Krugman obviously didn't read this post of mine, where I try to figure out what he is up to. You'll see in Krugman's post that his current preferred AD/AS configuration is Figure 3 in my post. AD is steeper than AS, and upward sloping. Here's what Krugman says about his second Figure "AS-AD with ZLB," which is my Figure 3:
Now, the reality is that prices and especially wages are sticky — which is why we don’t see runaway deflation. But that stickiness isn’t what’s keeping unemployment high, it’s just something we have to let into our models to make sense of what we see out there.The AD/AS model Krugman has constructed is indeed a sticky wage model. If he's thinking about the quantity of output that gets determined as being less than "full employment," then the stickiness is that the nominal wage wants to rise but it can't. You would get full employment with an increase in the nominal wage, which shifts the AS curve left, and increases the price level and output. Output goes up because the increase in the price level deflates the value of private debt, and shifts the IS curve right.
The other problem is that the Krugman narrative seems to be that we would be in a deflation, but for the wage stickiness that is holding up wages and prices. But what's going on in Krugman's second figure and my Figure 3 is that the increase in prices and wages that would give us full employment is being suppressed. I'm really confused.
I've been trying very hard to understand what Krugman thinks a liquidity trap is. As far as I can tell, price stickiness seems necessary to get it. But the liqudity traps I'm familiar with are summarized nicely in this paper by Cole and Kocherlakota and in a more recent paper by Ricardo Lagos. Those papers are about Friedman rules - monetary policies that will give you zero nominal interest rates forever. The basic idea is that the restrictions on the policies that will give you this are weak. That's a liqudity trap - at the zero lower bound we can alter policy in various ways and it doesn't matter. An interesting result I can get in this paper and this one is that you can get a liquidity trap away from the Friedman rule. That's due to an asset scarcity which makes the real interest rate low. If assets are extremely scarce you can have very high inflation rates at the zero lower bound. In all of those models prices are flexible. Conclusion: Liquidity traps need have nothing to do with sticky prices and wages.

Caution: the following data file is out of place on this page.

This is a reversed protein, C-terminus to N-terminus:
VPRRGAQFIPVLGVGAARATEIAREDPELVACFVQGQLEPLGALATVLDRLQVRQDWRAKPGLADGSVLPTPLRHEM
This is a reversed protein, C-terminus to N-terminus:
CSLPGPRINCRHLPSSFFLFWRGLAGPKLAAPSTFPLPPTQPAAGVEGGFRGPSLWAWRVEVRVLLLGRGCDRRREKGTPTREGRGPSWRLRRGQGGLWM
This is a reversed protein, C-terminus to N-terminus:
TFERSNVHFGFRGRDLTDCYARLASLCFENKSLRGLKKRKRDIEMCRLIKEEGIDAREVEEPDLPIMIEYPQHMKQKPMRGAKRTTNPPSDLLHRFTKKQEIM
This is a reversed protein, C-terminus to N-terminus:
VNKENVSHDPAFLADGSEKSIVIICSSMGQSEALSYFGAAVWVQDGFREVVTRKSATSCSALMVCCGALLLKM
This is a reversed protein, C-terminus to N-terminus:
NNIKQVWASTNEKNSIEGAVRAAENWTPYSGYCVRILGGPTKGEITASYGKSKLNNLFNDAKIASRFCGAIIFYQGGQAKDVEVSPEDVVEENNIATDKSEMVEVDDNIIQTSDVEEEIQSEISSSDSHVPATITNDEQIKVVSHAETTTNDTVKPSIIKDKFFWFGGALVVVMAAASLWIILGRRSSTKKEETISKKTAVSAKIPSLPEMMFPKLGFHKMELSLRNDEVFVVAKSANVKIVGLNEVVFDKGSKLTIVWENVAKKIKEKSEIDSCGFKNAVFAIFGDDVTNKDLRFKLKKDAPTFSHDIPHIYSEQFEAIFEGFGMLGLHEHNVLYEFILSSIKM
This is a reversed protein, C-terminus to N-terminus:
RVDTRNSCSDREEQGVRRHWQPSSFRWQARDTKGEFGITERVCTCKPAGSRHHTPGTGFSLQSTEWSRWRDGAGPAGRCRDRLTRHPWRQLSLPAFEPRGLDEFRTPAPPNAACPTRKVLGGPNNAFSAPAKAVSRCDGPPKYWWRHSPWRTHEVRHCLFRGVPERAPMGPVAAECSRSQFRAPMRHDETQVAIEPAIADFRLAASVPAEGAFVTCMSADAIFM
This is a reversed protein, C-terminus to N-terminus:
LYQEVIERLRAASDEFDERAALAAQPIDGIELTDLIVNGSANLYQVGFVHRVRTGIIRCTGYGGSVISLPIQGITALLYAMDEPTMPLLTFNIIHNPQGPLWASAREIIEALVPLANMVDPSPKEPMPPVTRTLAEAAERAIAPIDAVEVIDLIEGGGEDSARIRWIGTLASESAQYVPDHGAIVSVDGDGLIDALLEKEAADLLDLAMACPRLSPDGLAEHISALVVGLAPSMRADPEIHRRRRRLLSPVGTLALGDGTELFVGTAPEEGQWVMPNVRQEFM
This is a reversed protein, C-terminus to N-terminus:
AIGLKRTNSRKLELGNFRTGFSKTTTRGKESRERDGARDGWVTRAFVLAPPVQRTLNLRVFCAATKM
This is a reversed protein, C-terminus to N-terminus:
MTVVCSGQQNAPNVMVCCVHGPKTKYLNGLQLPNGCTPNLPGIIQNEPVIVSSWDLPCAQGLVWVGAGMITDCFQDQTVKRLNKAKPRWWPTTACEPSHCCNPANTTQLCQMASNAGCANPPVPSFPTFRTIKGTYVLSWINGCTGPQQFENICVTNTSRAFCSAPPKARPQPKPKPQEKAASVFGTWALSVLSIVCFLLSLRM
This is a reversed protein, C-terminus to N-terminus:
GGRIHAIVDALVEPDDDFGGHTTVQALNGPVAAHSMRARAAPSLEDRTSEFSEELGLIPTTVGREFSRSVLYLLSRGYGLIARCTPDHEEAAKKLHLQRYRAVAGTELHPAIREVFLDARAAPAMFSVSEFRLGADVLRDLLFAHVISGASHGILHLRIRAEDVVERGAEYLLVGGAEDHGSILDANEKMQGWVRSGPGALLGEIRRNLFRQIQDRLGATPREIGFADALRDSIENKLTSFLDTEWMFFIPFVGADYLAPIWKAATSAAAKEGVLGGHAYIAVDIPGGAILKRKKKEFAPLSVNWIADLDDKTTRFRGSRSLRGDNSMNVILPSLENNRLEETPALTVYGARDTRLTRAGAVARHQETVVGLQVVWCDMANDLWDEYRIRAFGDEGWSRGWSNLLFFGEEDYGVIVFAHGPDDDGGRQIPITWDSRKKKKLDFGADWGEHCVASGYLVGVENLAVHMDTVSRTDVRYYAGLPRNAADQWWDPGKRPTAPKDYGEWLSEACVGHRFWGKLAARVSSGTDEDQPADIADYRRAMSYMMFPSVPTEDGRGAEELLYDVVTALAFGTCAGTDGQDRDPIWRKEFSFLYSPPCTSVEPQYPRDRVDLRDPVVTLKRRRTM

**Addendum: Can't believe I woke up in the morning thinking about this. In the short run in Krugman's figure, the real wage is indeed too high, and there is an excess supply of labor, which is part of Krugman's narrative. The key problem in the narrative for this case is that the flexible price equilibrium has a higher nominal wage and higher price level, so the problem can't be a failure of wages to fall. Further, now I'm wondering how Krugman excludes Figure 4 in my previous post. That's the one where the slope of the AD curve is smaller than the slope of the AS curve and you have excessive aggregate demand. Does he know something about how strong that negative wealth effect is?